Some people were unsure about the future, opting to keep an 'open mind'. One man hoped that there might be something 'behind the curtain', but found it hard to believe in life after death and wondered if he were simply 'clutching at straws'.

 

She has stopped worrying about whether or not there is a God and accepts the situation.

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Age at interview: 82
Sex: Female
Age at diagnosis: 64
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Do you think it helps people if they've got a particular philosophy of life or particular religious views at this stage of life or doesn't it matter?

I don't think it's essential, but I think for people for whom it is very real it obviously is a great help. I think I made up my mind when I was in my late fifties that I would try and decide by the time I was 60 whether I really believed in God or not and that if I didn't I would then give up trying and forget and stop worrying about it, which is what I have done, and so now I aim just to accept what comes.

So you're not the kind of person that thinks there's something going to happen after this life?

I've got a very open mind about it. There may be. 

But you're open-minded?

Yes.  
 
 
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He would like to believe that there is something after death but wonders if he is 'clutching at...

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Age at interview: 53
Sex: Male
Age at diagnosis: 50
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Do you have any particular philosophical view or religious view about life and death?

Everybody would like to hope that if they peep behind the curtain, there's something there. There are probably greater minds than I have, thought about it. And others say, 'Well, what is the point of this life if there isn't something there?'  But are you grabbing at straws again, just for your own sake?

So would you say you've just got an open mind on it?

Yes. I don't know whether you say you die when you die or what if there is something? Everyone sort of says, 'You've got to make the first move to say, yes, I believe', and all that nonsense. But, is it again, clutching at straws?

Yes. I understand what you mean.

Is it for the right reasons?

Yes.  

I'll find out before you.

A woman with cancer of the kidney explained that although she described herself as a humanist, rather than a Christian, she found it comforting to know that others were praying for her. A man with mesothelioma also said that he wasn't religious, but was glad to know that others were praying for him, willing him to get better.

 

Says she is probably a humanist but finds it comforting to know that others are praying for her.

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Age at interview: 58
Sex: Female
Age at diagnosis: 56
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Yes. I think probably I'm a humanist. I think I'm a philosophical person in that I'm not the sort to think everything, 'Why me?'  I would prefer to think, 'Hey, lucky me, I responded well to the treatment and so on'.  I don't... Yes I have found it comforting, for example my plumber is a friend of my son's and so he happens to know about the illness and so on. When he came, he said, 'Oh by the way, just to let you know that, you know, we are ' God people' we are". Or something, he said, "And I do pray for you every night. And my two kids, they say who should we pray for tonight", and he says 'Pray for [name] and [name]'s Mum.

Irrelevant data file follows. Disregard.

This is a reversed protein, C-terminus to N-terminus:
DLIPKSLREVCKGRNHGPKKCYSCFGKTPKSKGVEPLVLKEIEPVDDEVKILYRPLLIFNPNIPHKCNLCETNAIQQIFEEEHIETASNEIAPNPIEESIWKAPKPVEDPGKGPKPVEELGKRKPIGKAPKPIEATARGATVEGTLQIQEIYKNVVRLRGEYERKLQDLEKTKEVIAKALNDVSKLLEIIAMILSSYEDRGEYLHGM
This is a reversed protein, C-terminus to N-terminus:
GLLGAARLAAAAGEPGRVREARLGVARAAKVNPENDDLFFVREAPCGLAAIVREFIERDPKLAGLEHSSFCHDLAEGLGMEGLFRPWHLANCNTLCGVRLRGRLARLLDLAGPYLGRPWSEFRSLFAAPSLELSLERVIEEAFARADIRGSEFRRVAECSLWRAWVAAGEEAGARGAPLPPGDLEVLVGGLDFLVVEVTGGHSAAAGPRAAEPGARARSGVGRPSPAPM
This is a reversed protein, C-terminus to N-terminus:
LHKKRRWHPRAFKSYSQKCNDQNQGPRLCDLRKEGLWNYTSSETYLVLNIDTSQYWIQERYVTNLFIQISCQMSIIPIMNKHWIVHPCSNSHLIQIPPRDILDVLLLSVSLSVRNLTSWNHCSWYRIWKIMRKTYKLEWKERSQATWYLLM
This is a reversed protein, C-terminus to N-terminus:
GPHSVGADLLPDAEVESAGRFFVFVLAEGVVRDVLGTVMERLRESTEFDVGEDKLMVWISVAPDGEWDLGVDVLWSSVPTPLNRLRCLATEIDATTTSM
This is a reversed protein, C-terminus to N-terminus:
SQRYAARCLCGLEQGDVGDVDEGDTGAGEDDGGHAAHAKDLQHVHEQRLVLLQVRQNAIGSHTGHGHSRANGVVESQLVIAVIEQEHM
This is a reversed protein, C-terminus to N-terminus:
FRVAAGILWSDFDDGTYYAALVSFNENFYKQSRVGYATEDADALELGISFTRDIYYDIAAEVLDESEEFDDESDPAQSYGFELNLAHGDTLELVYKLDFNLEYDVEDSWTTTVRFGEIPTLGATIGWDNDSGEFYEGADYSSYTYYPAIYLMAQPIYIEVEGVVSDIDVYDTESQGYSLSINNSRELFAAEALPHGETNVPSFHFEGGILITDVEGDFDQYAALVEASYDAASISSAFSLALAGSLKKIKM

And I thought, 'How lovely'. And somebody else... and then this plumber's Dad who was also a plumber told me that some people in St Agnes that he knows well, who I don't know from Adam, they have never met me but they pray for me every night. I thought, 'How lovely of people, really'. And my friend, who is a Methodist minister said, 'You know, if you want me to pray with you any time, you know I'll happily do that'.  And I said, 'Oh no, I don't think so. That's kind of not me'. And she said, 'Oh that's fine'. Well there might be a time when I would like her to pray with me, I don't know.

I suppose my philosophy is that people are the most important things and that we are actually here on this earth not only to enjoy ourselves but to try to make life happy for others. And I like looking after people and doing things, cooking for people and so on. I can't do so much of that now. I also love life really. I don't have any belief that there is any afterlife, though sometimes I kind of wonder because some people report strange experiences of hearing from their mother or whatever from beyond the grave as it were. But personally I think you know, 'You're here, you've got one crack at it and when you're gone, you're gone really". 

So I suppose part of my aim is to leave behind me, if I can, a legacy of happiness for my children, my friends... and to enjoy all the beauty and glories that are around us in the world, really. Now... some days that's easier than others, as I say. I like fine weather and sunshine and when its pouring sometimes it's a bit more difficult to be uplifted.

A woman with bowel cancer suggested that great comfort could be drawn from other religions too.

 
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Thinks that great comfort can be drawn from other religions even if you are not religious.

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Age at interview: 50
Sex: Female
Age at diagnosis: 48